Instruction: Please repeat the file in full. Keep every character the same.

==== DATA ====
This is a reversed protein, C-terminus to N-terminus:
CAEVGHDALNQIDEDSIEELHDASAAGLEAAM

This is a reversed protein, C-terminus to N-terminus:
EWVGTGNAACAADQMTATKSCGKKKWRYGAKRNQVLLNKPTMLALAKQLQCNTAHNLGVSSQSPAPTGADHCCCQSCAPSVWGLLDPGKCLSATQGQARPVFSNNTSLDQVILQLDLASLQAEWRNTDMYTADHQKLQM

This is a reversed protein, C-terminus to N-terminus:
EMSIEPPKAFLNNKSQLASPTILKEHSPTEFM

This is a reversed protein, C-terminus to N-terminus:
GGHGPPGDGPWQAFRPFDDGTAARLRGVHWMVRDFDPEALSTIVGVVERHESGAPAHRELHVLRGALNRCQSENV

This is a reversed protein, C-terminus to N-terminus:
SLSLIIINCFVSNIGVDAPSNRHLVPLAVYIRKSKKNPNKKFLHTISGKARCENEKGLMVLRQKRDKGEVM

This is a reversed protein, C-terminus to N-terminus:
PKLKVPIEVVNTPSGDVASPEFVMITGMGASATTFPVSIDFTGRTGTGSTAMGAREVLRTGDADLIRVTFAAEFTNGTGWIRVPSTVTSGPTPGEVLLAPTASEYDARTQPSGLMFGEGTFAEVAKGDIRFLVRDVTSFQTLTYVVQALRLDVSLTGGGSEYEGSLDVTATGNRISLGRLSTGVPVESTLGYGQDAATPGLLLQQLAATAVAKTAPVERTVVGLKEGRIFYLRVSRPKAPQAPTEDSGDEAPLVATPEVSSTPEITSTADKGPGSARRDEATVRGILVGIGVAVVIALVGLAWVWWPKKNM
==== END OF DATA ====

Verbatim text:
This is a reversed protein, C-terminus to N-terminus:
CAEVGHDALNQIDEDSIEELHDASAAGLEAAM

This is a reversed protein, C-terminus to N-terminus:
EWVGTGNAACAADQMTATKSCGKKKWRYGAKRNQVLLNKPTMLALAKQLQCNTAHNLGVSSQSPAPTGADHCCCQSCAPSVWGLLDPGKCLSATQGQARPVFSNNTSLDQVILQLDLASLQAEWRNTDMYTADHQKLQM

This is a reversed protein, C-terminus to N-terminus:
EMSIEPPKAFLNNKSQLASPTILKEHSPTEFM

This is a reversed protein, C-terminus to N-terminus:
GGHGPPGDGPWQAFRPFDDGTAARLRGVHWMVRDFDPEALSTIVGVVERHESGAPAHRELHVLRGALNRCQSENV

This is a reversed protein, C-terminus to N-terminus:
SLSLIIINCFVSNIGVDAPSNRHLVPLAVYIRKSKKNPNKKFLHTISGKARCENEKGLMVLRQKRDKGEVM

This is a reversed protein, C-terminus to N-terminus:
PKLKVPIEVVNTPSGDVASPEFVMITGMGASATTFPVSIDFTGRTGTGSTAMGAREVLRTGDADLIRVTFAAEFTNGTGWIRVPSTVTSGPTPGEVLLAPTASEYDARTQPSGLMFGEGTFAEVAKGDIRFLVRDVTSFQTLTYVVQALRLDVSLTGGGSEYEGSLDVTATGNRISLGRLSTGVPVESTLGYGQDAATPGLLLQQLAATAVAKTAPVERTVVGLKEGRIFYLRVSRPKAPQAPTEDSGDEAPLVATPEVSSTPEITSTADKGPGSARRDEATVRGILVGIGVAVVIALVGLAWVWWPKKNM